Bible Studies for Life Sunday School Lesson for May 14

Bible Studies for Life Sunday School Lesson for May 14

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By James R. Strange, Ph.D.
Professor of biblical and religious studies, Samford University

Recovering from a Fall into Temptation

Psalm 32:1–7

We continue our lessons on dealing with temptation by turning to Psalm 32, the first of 13 psalms labeled as a maskil, perhaps to be translated “a contemplative [psalm].” If that is the meaning, then those who read Psalm 32 are invited to contemplate God’s forgiveness of sin, the power of confession and the joy of forgiveness. They join the psalmist’s encouragement to confess all to God. God, after all, cannot be shocked.

“A psalm of David” need not mean that David wrote the psalm. The introduction to Psalm 51 ties it to David’s sexual sin and subsequent taking of a life.

Psalm 32 might do something similar. Rather than temptations to sin, however, Psalm 32 focuses on the reluctance to confess, to admit wrongdoing. Silence before God is also a potent temptation.

Read the entire Psalm.

 Joy and blessing flow from God’s forgiveness. (1–2)

Verses 1 and 2 are beatitudes, a biblical form made famous by Jesus in Matthew 5:3–10 (and Luke 6:20–26). The psalmist begins at the end of the story — not with sin, but with the blessed state of being forgiven.

Hebrew tends to emphasize tactile reality rather than abstract ideas. Hence, verse 1 speaks of the person “whose rebellion is carried away, whose wrongdoing is covered over” (compare this with verse 5, in which the psalmist doesn’t try to hide or cover iniquity from God’s sight).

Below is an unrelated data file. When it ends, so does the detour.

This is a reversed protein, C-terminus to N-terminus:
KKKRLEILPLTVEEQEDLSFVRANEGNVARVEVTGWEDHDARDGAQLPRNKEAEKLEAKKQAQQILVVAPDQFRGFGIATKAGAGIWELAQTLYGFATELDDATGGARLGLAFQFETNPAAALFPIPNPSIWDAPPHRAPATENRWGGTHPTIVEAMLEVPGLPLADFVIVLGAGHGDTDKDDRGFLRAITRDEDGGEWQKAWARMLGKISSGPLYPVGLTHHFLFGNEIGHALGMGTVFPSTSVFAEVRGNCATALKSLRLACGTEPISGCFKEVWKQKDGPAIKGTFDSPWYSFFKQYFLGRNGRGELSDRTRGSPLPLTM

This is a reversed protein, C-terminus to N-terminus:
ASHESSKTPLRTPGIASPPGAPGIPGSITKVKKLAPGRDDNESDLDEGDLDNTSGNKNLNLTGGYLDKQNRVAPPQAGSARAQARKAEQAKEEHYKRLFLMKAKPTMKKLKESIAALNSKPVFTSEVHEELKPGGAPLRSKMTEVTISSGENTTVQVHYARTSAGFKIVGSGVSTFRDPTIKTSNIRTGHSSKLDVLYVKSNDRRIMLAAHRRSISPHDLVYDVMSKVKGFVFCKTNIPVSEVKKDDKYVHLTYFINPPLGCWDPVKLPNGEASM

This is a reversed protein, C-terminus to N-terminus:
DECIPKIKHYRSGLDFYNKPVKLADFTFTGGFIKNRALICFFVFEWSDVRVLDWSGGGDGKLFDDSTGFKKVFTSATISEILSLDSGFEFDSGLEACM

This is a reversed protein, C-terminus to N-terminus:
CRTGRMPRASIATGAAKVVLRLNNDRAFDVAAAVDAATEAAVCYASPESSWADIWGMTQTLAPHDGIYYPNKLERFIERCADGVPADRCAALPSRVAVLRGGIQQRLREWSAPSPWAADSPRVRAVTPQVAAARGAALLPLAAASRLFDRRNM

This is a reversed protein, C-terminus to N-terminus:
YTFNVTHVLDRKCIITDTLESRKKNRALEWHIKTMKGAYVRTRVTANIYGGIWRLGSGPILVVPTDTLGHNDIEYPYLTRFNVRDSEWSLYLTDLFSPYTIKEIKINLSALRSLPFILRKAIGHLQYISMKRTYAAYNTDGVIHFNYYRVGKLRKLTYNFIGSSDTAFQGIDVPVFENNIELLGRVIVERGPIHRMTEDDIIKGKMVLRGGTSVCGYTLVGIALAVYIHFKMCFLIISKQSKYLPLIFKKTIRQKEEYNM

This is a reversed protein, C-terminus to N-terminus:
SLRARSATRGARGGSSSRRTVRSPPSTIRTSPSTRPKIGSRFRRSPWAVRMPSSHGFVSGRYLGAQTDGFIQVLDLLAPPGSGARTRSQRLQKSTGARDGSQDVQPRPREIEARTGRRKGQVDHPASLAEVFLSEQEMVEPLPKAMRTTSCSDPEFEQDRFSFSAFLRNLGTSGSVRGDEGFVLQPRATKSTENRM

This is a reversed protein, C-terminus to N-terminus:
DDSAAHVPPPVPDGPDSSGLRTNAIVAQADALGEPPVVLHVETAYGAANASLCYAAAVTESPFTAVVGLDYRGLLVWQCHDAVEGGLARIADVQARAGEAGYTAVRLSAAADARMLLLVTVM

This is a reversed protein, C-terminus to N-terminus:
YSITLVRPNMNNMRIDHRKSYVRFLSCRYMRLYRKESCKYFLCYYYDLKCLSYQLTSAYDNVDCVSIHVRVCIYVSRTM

Verse 2 speaks of one “in whose breath there is no treachery,” implying a person who uses speech honorably and justly.

Verse 1 is passive, implying God’s action, whereas verse 2 is active, making it clear God could take count of a person’s iniquity, but does not do so.

There is no confession without forgiveness of sin. (3–5)

Verse 3 provides a flashback to the beginning of the problem: a refusal to confess sin or a fear of admitting one’s wrongdoing. The psalmist again describes the result of this silence in physical terms.

The psalmist relents in verse 5, finally confessing wrongdoing to God and learning there was nothing to fear, for God responded immediately with the gift of forgiveness.

Living in a restored relationship with God helps us avoid future sin and temptation. (6–7)

These verses demonstrate the consequences of God’s generosity. The psalmist tells God all godly people should pray “while You may be found.” Surely this is subtle irony. There is no time God is unreachable or when He will not hear a prayer of confession and repentance. Even “in the rush of great waters” God is “a hiding place” of forgiveness. In the final verses the psalmist speaks as a wise sage, calling people to understand the truth of God’s forgiveness and to place their trust in Him for reconciliation. The result is true joy.

The weight of sin can feel overwhelming. Someone may think God will grow weary of hearing confession or that one can commit a sin too big to be forgiven. If Peter was expected to forgive “seventy times seven” times (Matt. 18:22), how much more can the sinner expect from the God who responded to the first sin, not with death but with lesser penalties (Gen. 3:1–19)?

Let us resist the temptation to not confess. For the psalmist and for us, sin has neither the first nor the last word. God’s forgiveness does.